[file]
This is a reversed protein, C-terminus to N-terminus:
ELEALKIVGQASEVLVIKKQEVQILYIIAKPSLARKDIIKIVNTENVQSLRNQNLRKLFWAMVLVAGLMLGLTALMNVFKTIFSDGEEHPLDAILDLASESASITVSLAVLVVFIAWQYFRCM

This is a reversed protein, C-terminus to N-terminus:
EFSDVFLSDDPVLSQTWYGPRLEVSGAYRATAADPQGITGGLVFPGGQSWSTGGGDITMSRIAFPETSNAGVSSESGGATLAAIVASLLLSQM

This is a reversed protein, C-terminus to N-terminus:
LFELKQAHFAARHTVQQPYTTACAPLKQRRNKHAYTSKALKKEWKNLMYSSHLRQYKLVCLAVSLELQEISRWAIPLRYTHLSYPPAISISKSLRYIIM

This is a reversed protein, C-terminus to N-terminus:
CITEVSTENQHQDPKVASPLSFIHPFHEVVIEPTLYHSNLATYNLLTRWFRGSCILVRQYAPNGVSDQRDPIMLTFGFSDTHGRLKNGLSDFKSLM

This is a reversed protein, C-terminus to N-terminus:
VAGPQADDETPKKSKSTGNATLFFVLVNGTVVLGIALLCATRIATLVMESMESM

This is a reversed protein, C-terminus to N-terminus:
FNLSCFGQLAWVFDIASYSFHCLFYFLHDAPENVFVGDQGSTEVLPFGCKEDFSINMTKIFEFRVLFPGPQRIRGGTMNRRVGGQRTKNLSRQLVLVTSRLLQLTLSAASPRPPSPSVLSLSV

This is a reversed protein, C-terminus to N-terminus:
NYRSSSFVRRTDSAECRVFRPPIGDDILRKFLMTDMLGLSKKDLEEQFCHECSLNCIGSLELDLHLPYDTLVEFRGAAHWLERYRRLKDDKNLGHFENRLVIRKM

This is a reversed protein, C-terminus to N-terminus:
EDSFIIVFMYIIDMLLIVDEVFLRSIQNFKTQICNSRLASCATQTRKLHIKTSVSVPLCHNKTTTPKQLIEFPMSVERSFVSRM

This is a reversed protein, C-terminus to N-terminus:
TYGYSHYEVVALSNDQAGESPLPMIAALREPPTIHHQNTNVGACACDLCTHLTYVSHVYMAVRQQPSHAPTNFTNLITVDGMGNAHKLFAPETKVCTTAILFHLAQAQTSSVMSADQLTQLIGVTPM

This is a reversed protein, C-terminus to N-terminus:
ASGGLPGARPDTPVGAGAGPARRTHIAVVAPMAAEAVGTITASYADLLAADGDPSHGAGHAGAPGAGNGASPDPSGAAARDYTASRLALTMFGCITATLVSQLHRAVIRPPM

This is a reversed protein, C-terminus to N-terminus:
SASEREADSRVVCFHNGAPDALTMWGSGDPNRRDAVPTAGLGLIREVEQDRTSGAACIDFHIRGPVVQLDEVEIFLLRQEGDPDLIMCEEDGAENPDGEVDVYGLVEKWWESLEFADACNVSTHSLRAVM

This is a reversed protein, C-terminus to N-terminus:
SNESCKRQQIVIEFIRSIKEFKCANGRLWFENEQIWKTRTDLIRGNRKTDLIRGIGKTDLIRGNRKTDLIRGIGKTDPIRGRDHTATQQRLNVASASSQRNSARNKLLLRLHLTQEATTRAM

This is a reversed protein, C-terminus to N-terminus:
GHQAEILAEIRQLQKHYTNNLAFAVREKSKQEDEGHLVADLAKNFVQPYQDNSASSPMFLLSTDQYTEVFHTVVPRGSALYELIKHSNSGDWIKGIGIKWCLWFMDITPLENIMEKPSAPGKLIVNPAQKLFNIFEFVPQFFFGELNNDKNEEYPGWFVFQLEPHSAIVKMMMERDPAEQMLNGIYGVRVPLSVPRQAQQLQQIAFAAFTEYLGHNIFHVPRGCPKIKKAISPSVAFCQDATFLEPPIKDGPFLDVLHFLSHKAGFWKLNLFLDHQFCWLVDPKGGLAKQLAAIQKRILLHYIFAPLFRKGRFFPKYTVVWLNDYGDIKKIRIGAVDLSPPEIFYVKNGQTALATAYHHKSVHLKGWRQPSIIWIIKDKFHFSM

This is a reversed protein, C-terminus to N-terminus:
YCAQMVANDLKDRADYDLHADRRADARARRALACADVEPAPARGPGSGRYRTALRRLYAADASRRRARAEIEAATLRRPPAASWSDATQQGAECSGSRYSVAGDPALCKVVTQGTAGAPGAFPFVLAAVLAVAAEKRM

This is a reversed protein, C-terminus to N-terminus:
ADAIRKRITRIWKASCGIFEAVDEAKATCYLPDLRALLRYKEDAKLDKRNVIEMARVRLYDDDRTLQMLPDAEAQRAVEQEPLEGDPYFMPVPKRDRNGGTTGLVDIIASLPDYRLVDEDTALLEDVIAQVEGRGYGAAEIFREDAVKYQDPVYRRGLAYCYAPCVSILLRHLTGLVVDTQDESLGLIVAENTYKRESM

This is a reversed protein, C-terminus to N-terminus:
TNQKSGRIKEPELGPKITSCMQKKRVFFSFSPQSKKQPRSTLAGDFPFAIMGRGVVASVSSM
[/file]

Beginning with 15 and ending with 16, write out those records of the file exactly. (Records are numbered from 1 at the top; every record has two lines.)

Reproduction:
This is a reversed protein, C-terminus to N-terminus:
ADAIRKRITRIWKASCGIFEAVDEAKATCYLPDLRALLRYKEDAKLDKRNVIEMARVRLYDDDRTLQMLPDAEAQRAVEQEPLEGDPYFMPVPKRDRNGGTTGLVDIIASLPDYRLVDEDTALLEDVIAQVEGRGYGAAEIFREDAVKYQDPVYRRGLAYCYAPCVSILLRHLTGLVVDTQDESLGLIVAENTYKRESM

This is a reversed protein, C-terminus to N-terminus:
TNQKSGRIKEPELGPKITSCMQKKRVFFSFSPQSKKQPRSTLAGDFPFAIMGRGVVASVSSM